Subject: Re: [Freesw]
From: Bernard Lang <>
Date: Fri, 11 May 2001 11:23:17 +0200

On Thu, May 10, 2001 at 01:15:15PM -0700, Karsten M. Self wrote:
> on Wed, May 09, 2001 at 09:34:37PM +0200, PILCH Hartmut ( wrote:
> > > Yes ...
> > >
> > >    one of the dumbest initiatives of the Hindsight Institute ... and
> > > apparently endorsed by some prominent members of the community too.
> > 
> > I don't think that the Foresight showed their press release to ESR, Lessig
> > and the others.  This is a quick shot, designed to exploit them for PR
> > purposes and throw them away later.
> I've asked each of the parties quoted whether or not their statements
> were used with permission, and in the spirit in which they were
> intended.  The responses of Larry Rosen and Jeff Bates are affirmative.

I wish they would better explain their support.

Stallman is often criticized for being a Guru ... (which is more the
doing of his followers than his own) ... but he does spend time
explaining his positions.

Considering that the issue of software patenting is a major one,
my questionning of the Foresight Institute initiative.
  This list usually has opinions.

and some of the supporters of this initiative do read this list...

I still consider that this initiative on SWPAT is totally stupid and
harmful to free software, to innovation and to the economy.
 ... but hopefully ineffective.

  I am surprised that it has been supported so quickly ... and that I
(nor any of my SWPAT fighting colleagues) did not hear of any debate
on the issue, while I do spend much time on the software patenting

  But it does seem that other people are at least dubious (cf Salon) :
Mark Lemley, a law professor at Berkeley and an intellectual property
expert, Greg Aharonian, publisher of a patent newsletter and a
consultant who regularly busts bogus patents (and who supports
software patenting), ...

... and (as far as I know) the Eurolinux group who organized the
anti-swpat petition (70 000 signatures) and wrote numerous documents
and reports on this issue.

 Bernard Lang

some URLs:

> on Wed, May 09, 2001 at 07:17:16PM +0200, Bernard Lang ( wrote:
> > On Wed, May 09, 2001 at 09:53:46AM +0200, Carlo Daffara wrote:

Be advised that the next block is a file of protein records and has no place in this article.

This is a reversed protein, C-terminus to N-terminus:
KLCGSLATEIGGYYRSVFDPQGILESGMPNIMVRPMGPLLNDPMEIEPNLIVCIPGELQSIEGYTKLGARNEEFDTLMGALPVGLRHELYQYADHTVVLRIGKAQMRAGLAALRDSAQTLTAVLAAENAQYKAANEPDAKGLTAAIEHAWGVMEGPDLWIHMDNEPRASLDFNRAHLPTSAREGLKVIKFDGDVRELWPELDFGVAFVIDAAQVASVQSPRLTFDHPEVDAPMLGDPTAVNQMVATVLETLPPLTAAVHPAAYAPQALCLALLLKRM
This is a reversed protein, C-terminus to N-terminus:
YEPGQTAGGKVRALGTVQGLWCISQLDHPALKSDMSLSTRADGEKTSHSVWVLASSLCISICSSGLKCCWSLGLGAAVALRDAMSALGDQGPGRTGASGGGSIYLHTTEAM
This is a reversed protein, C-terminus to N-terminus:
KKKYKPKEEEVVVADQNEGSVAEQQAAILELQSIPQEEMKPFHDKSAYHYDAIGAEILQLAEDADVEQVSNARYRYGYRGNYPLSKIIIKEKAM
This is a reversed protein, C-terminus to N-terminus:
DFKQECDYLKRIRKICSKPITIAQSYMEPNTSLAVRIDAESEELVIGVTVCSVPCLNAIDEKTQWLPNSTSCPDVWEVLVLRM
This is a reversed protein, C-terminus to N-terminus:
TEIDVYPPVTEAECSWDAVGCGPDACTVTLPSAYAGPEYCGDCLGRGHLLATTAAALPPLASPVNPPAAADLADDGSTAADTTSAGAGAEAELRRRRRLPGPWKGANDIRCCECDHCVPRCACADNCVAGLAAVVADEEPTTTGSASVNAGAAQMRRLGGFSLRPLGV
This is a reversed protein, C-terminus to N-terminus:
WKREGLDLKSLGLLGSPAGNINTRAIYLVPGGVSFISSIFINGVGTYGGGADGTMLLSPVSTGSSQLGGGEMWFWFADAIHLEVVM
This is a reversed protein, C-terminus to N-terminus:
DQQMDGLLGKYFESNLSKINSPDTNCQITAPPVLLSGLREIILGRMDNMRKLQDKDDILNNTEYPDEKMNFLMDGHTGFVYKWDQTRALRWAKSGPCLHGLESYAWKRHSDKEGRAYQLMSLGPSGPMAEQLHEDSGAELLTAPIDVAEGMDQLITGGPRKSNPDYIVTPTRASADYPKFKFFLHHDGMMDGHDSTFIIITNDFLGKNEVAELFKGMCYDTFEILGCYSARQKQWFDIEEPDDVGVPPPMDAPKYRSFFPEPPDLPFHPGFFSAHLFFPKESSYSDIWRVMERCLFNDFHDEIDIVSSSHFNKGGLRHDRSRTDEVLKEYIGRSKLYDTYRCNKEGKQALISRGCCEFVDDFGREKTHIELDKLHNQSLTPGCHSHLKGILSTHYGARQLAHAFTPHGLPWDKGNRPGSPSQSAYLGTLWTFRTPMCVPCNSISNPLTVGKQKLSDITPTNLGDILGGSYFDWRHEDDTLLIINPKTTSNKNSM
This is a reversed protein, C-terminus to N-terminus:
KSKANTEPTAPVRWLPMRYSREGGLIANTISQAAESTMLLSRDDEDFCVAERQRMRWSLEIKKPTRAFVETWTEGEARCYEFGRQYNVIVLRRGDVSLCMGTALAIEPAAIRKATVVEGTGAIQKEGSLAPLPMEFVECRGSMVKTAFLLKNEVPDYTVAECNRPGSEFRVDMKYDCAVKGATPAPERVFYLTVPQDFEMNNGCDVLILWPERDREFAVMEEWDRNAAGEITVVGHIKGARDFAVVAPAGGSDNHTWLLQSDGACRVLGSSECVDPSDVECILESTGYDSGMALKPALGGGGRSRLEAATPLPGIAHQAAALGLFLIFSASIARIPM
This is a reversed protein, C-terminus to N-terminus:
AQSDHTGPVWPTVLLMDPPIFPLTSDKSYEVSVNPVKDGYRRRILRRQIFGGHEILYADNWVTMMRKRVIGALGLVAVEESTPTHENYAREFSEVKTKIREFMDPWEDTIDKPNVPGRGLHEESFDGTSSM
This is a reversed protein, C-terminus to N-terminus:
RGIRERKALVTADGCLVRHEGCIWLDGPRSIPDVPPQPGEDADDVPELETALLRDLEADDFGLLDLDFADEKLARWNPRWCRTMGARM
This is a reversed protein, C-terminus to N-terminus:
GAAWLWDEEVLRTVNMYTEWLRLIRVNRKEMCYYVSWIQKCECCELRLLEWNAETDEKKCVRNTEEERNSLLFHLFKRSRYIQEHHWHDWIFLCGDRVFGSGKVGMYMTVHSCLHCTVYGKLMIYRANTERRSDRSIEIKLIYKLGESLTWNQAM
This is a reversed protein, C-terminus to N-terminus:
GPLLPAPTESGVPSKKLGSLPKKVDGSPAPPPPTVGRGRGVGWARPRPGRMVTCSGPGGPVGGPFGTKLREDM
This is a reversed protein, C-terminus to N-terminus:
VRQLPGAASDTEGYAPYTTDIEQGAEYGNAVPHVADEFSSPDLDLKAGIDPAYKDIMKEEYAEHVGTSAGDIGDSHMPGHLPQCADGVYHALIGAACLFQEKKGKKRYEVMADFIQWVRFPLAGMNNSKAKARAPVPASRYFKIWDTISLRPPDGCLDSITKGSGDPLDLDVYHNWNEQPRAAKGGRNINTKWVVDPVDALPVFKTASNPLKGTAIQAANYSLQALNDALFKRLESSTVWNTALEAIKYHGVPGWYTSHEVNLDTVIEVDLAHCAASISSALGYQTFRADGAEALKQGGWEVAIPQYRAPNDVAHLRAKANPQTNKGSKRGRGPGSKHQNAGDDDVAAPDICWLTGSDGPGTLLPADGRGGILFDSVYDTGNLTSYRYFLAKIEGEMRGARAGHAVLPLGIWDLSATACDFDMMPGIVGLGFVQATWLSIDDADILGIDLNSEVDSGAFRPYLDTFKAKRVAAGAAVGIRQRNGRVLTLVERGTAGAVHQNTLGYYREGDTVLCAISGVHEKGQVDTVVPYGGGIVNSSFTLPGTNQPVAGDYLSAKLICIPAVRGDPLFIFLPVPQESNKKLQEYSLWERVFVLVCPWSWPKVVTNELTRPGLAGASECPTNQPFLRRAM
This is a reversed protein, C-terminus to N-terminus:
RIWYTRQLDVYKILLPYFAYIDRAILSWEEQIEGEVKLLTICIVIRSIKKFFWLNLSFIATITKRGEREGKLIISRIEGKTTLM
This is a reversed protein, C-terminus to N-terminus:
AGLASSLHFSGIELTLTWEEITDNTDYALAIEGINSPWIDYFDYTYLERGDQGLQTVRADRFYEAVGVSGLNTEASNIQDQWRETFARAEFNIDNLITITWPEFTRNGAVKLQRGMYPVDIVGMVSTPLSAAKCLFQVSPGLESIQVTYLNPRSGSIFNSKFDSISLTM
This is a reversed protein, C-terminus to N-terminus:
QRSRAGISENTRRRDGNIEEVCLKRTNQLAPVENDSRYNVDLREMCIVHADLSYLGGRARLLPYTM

> > > An interesting twist on protection against bad patents:
> > >
> > 
> > Yes ...
> > 
> >    one of the dumbest initiatives of the Hindsight Institute ... and
> > apparently endorsed by some prominent members of the community too.
> > 
> > 
> >   The good thing about it is that one has to pay to use it ... 20
> > bucks is still a lot.  So it will probably be ignored.

my mistake ... Foresight is wasting its money on it ... they probably
get too much.

> >   SWPAT are inherently bad economically (I do not know of any study
> > with positive conclusions).  Why waste time helping them.  It is much
> > more useful to maximize insecurity for patent requesters by making
> > prior art search difficult.  Increasing the cost for patent holders
> > actually improves the economic effectiveness of the patent system
> > (discouraging weak patents).
> > 
> >   And it is totally misleading regarding the way patents works.
> > People will use this database to get the good ideas and patent around
> > them.  Just imagine a new claim and you get a patent on an old idea.
> > 
> >    I wish free software "leaders" had carefully discussed the issue
> > publicly, and with more experienced patent specialists, before
> > endorsing it.


        Todays News
   New Weapon in Fight Against Bogus Patents 

          Top Open Source Leaders Endorse '' Initiative

                  Billions at Stake in Internet Patent Wars

    ROCHESTER, N.Y., May 8 /PRNewswire/ -- During the 1850's Gold Rush, the

    Surprisingly, given the often-fractious nature of the open source
movement, has been endorsed by many of its top leaders
(affiliations listed for identification purposes only):
    "Bravo to Foresight and for making it easy to do defensive
disclosures for open source," declared Brian Behlendorf, leader of the open
source Apache Project and co-founder and chief technology officer at
    Added Jeff "Hemos" Bates, co-founder of the open source community site, "Doing a defensive disclosure at enables the patent
office to see that patent applications on [already-existing open source] ideas
should be denied."
    And as Lawrence Rosen, executive director of the Open Source Initiative,
put it: " will prevent third parties from unfairly claiming patent
rights they don't deserve."
    Even the renowned professor Lawrence Lessig of the Stanford Law School has
lent his support to the service.  "In a perfect world, would have little use," Professor Lessig noted.  "But we live in
a lawyer's world, and will be crucial to keeping the innovation
commons alive."
    As open source leader Eric Raymond put it: " stops bogus
patents before they start!" 

and in Salon:

By creating a central, legally strong database that's cheap enough to
be accessible to all, the two sides have given independent programmers
the chance to "write a patent claim without getting a patent," says
Bruce Perens

It's a case of the people taking back the courts, says Robin Gross, a
staff attorney at the Electronic Frontier Foundation.

         Non aux Brevets Logiciels  -  No to Software Patents
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